Former US Dept. of Justice aviation lawyer talks UAVs

By Emily Aasand | January 29, 2015

The recent unmanned aircraft vehicle (UAV) crash at the White House has people in the industry asking even more questions regarding future regulations for the aircraft. The UAS Magazine spoke with McKenna Long & Aldridge LLP partner and former head of the U.S. Department of Justice’s aviation litigation group, Mark Dombroff, about the recent event and what this could potentially mean for the industry.

“If they [the White House] ever needed a basis to get off the dime [with regulations], it landed on the White House lawn at three in the morning on Monday,” said Dombroff. “That incident certainly says to me that it’s time to get this whole process moving forward.”

In an interview with CNN regarding the recent drone incident, President Barack Obama said, “There are incredibly useful functions that these drones can play in terms of farmers who are managing crops and conservationists who want to take stock of wildlife. But we don’t have any kind of regulatory structure at all for it.”

The U.S. Federal Aviation Administration has sent the proposed regulations to the Office of Management and Budget, which is part of the White House.  The Office of Information and Regulatory Affairs is a division of OMB which is responsible for doing cost and benefit analysis for all government rulemaking. Anytime an agency wants to issue regulations—unless it’s an emergency regulation—it has to send the proposed rules to OMB and OIRA prior to publishing the regulations for public comment.

What has to be determined is that the benefit of the rules to the regulated industries is going to outweigh the cost of those rules, which is the phase UAS regulations are currently in.

OIRA has 90 days to review the regulations prior to publication, however, under that same procedure, OIRA may extend the review period on a one-time basis for no more than 30 days.

With the regulations held up at OIRA, Dombroff believes all the criticism directed at the FAA for not moving quickly isn’t fair anymore.

“The FAA forwarded the Notice of Proposed Rulemaking to OIRA 90 days ago, and they’re not authorized to publish for public comment until they get the go-ahead from OIRA,” Dombroff said.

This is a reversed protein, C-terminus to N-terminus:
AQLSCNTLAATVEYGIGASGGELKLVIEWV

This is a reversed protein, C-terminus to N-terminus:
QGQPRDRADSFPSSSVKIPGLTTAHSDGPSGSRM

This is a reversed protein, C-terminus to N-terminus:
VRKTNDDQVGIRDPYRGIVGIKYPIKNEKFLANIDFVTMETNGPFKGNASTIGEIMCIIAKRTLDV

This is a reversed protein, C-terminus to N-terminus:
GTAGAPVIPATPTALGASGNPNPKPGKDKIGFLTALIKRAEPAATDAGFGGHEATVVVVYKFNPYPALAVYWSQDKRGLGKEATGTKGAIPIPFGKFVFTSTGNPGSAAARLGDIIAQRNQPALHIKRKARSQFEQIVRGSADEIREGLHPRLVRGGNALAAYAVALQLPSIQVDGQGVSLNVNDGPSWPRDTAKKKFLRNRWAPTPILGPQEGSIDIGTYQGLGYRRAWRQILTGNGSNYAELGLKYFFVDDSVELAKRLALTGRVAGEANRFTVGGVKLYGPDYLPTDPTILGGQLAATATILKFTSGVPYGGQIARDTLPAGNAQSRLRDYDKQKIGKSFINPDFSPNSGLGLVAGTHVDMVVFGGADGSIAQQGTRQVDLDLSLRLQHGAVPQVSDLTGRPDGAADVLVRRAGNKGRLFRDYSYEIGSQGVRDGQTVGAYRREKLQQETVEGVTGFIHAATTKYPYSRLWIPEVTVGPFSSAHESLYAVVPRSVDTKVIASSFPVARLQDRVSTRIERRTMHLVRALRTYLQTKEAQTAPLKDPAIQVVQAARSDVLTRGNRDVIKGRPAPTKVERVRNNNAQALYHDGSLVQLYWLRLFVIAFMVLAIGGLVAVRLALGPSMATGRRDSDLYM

When asked whether or not the recent White House incident was going to halt the regulation process, Dombroff said he thinks it’s the exact opposite of what will happen. But he added that, “No matter how comprehensive the scheme of regulations ultimately proves to be, there are still going to be people who violate it.” 

Dombroff believes the way to reduce future UAS regulation violations lies in aggressive enforcement by the FAA. Dombroff is referring to the recent FAA settlement against UAS pilot Raphael Pirker who will pay a $1,100 civil penalty rather than the $10,000 fine the agency originally assessed.

“To me, the way you stop people from flying these things over prohibited areas is by setting examples that have real deterrent effects,” Dombroff said.

Dombroff points out that some people who either are in the UAS business or want to be in the UAS business, are going to be surprised to see how pervasive the regulatory structure really is. He added that he thinks a lot of people will wake up and realize that this isn’t a business they can necessarily afford to be in, “given how regulated it will be.”

“The people who should be in this business and operating in navigable airspace, should be serious about operating in a regulated environment,” he adds. “The key is understanding the system and working within it.”


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